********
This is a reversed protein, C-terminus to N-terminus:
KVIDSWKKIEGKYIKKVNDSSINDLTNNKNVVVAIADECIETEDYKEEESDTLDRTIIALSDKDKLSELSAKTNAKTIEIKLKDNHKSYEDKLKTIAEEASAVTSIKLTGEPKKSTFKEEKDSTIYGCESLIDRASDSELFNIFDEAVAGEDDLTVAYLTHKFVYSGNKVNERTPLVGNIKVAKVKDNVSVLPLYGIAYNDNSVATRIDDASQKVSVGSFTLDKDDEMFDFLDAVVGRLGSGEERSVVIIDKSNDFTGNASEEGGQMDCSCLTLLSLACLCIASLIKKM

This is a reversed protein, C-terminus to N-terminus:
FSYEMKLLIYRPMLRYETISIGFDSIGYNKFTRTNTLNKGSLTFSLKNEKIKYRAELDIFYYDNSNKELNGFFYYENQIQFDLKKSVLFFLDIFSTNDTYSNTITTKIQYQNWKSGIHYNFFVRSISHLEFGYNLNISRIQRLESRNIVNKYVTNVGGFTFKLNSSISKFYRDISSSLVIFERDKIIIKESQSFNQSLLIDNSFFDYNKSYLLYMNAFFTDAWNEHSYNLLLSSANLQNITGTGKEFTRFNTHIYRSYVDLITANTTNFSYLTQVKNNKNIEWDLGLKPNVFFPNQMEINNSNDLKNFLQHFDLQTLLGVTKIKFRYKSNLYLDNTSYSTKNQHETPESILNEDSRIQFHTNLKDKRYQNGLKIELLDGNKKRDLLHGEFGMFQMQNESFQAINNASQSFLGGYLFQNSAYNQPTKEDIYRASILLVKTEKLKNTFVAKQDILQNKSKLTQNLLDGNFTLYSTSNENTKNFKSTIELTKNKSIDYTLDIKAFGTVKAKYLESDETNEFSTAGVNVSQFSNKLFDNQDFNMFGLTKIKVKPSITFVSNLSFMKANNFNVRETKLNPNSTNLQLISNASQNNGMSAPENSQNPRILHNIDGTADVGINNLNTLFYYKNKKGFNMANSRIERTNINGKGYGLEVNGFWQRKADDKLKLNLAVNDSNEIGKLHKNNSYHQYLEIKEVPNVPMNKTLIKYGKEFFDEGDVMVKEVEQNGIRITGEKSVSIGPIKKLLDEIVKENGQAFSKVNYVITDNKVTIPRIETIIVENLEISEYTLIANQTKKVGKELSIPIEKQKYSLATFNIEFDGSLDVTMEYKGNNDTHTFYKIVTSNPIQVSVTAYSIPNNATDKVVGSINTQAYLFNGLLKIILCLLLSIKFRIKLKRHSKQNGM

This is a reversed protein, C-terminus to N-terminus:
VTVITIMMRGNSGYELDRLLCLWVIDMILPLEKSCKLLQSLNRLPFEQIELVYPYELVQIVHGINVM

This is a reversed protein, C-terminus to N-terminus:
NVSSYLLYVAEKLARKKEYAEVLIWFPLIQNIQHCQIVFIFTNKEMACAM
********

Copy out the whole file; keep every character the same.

This is a reversed protein, C-terminus to N-terminus:
KVIDSWKKIEGKYIKKVNDSSINDLTNNKNVVVAIADECIETEDYKEEESDTLDRTIIALSDKDKLSELSAKTNAKTIEIKLKDNHKSYEDKLKTIAEEASAVTSIKLTGEPKKSTFKEEKDSTIYGCESLIDRASDSELFNIFDEAVAGEDDLTVAYLTHKFVYSGNKVNERTPLVGNIKVAKVKDNVSVLPLYGIAYNDNSVATRIDDASQKVSVGSFTLDKDDEMFDFLDAVVGRLGSGEERSVVIIDKSNDFTGNASEEGGQMDCSCLTLLSLACLCIASLIKKM

This is a reversed protein, C-terminus to N-terminus:
FSYEMKLLIYRPMLRYETISIGFDSIGYNKFTRTNTLNKGSLTFSLKNEKIKYRAELDIFYYDNSNKELNGFFYYENQIQFDLKKSVLFFLDIFSTNDTYSNTITTKIQYQNWKSGIHYNFFVRSISHLEFGYNLNISRIQRLESRNIVNKYVTNVGGFTFKLNSSISKFYRDISSSLVIFERDKIIIKESQSFNQSLLIDNSFFDYNKSYLLYMNAFFTDAWNEHSYNLLLSSANLQNITGTGKEFTRFNTHIYRSYVDLITANTTNFSYLTQVKNNKNIEWDLGLKPNVFFPNQMEINNSNDLKNFLQHFDLQTLLGVTKIKFRYKSNLYLDNTSYSTKNQHETPESILNEDSRIQFHTNLKDKRYQNGLKIELLDGNKKRDLLHGEFGMFQMQNESFQAINNASQSFLGGYLFQNSAYNQPTKEDIYRASILLVKTEKLKNTFVAKQDILQNKSKLTQNLLDGNFTLYSTSNENTKNFKSTIELTKNKSIDYTLDIKAFGTVKAKYLESDETNEFSTAGVNVSQFSNKLFDNQDFNMFGLTKIKVKPSITFVSNLSFMKANNFNVRETKLNPNSTNLQLISNASQNNGMSAPENSQNPRILHNIDGTADVGINNLNTLFYYKNKKGFNMANSRIERTNINGKGYGLEVNGFWQRKADDKLKLNLAVNDSNEIGKLHKNNSYHQYLEIKEVPNVPMNKTLIKYGKEFFDEGDVMVKEVEQNGIRITGEKSVSIGPIKKLLDEIVKENGQAFSKVNYVITDNKVTIPRIETIIVENLEISEYTLIANQTKKVGKELSIPIEKQKYSLATFNIEFDGSLDVTMEYKGNNDTHTFYKIVTSNPIQVSVTAYSIPNNATDKVVGSINTQAYLFNGLLKIILCLLLSIKFRIKLKRHSKQNGM

This is a reversed protein, C-terminus to N-terminus:
VTVITIMMRGNSGYELDRLLCLWVIDMILPLEKSCKLLQSLNRLPFEQIELVYPYELVQIVHGINVM

This is a reversed protein, C-terminus to N-terminus:
NVSSYLLYVAEKLARKKEYAEVLIWFPLIQNIQHCQIVFIFTNKEMACAM